Garda probe after tragic toddler dies of suspected methadone overdose

Garda probe after tragic toddler dies of suspected methadone overdose

Gardai and Tusla have launched an investigation af­ter a toddler in Dublin died of a suspected methadone over­dose earlier this month.

The two-year-old girl was rushed to a hospital and was kept alive on a life support machine for a number of days, but doctors were not able to revive her.

A source told the Sunday World that gardai believe she may have ingest­ed the heroin substitute after it was accidentally left lying around her Co Dublin home.

The methadone – which often comes in the form of a bright liquid – was prescribed to a member of her family as a treatment for long-term heroin addiction.

A source has revealed that Tusla and the gardai are investigating the death as a matter of "routine" because of the child's age but that there is no negligence suspected on behalf of her parents. The child's parents are said to be devastated at the loss.

When contacted by the Sunday World, the girl's family did not wish to comment.

Accidental methadone overdoses have been responsible for the deaths of a number of toddlers over the years.

In a tragic case in 1998, a post-mortem examination showed methadone in the system of a three-year-old boy.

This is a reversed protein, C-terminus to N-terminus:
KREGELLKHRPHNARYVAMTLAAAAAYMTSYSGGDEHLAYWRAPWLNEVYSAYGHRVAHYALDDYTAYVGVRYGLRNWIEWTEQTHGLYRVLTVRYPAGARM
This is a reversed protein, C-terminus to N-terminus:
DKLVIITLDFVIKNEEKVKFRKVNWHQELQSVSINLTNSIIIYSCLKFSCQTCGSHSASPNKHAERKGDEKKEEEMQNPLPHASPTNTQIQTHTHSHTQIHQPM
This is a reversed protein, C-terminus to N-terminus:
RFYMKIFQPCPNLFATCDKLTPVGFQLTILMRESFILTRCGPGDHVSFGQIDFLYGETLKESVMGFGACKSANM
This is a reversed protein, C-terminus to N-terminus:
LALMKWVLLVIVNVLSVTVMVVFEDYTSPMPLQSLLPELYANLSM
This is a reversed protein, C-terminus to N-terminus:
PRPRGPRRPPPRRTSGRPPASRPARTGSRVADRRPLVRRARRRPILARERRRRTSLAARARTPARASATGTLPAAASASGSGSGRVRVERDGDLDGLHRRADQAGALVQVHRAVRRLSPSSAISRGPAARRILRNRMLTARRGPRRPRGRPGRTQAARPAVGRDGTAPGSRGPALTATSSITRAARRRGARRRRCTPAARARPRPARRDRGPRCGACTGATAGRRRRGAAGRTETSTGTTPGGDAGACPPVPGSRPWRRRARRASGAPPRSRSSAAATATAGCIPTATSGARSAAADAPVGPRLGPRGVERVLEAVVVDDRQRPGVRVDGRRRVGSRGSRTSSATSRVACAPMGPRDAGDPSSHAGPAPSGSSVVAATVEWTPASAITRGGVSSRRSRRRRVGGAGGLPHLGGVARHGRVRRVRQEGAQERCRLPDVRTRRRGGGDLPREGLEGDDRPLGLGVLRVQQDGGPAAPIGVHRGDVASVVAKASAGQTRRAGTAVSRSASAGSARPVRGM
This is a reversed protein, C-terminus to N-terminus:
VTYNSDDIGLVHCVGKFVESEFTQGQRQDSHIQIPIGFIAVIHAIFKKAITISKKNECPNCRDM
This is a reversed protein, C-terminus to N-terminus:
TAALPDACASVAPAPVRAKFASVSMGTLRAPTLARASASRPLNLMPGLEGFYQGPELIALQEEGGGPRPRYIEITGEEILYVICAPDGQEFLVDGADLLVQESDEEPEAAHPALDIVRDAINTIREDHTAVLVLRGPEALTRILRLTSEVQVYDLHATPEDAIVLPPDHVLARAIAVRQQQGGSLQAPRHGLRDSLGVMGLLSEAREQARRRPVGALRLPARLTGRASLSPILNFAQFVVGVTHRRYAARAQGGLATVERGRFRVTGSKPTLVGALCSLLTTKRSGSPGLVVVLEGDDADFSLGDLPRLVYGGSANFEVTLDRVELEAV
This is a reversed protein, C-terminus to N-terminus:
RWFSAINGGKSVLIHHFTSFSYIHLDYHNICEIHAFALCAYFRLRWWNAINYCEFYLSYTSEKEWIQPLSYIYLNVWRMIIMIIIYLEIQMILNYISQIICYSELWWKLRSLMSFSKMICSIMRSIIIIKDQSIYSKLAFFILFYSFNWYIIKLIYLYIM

Aaron Myles Sommers was found dead by his parents at their home at Gallanstown Lawn, Ballyfermot, in May 1996.

Efforts to revive him failed.

The post-mortem showed that he died from the aspiration of gastric contents secondary to the ingestion of methadone.

Both parents said they used methadone. They kept it in a kitchen cupboard, which was about six feet from the floor.

They said they used a child's bottle to measure the methadone and drank the drug from a cup. A small trace of the drug might have been left on the cup. Aaron didn't drink from a bottle.

Hundreds of children are treated every year after swallowing toxic substances left lying around the house.

As well as medicines, more than 720 children have suffered from ill effects after swallowing or handling liquid laundry capsules in the past four years.

The Health and Safety Authority last year issued a warning to parents to guard against toddlers accessing the capsules, which can cause vomiting, rashes, respiratory problems and temporary blindness.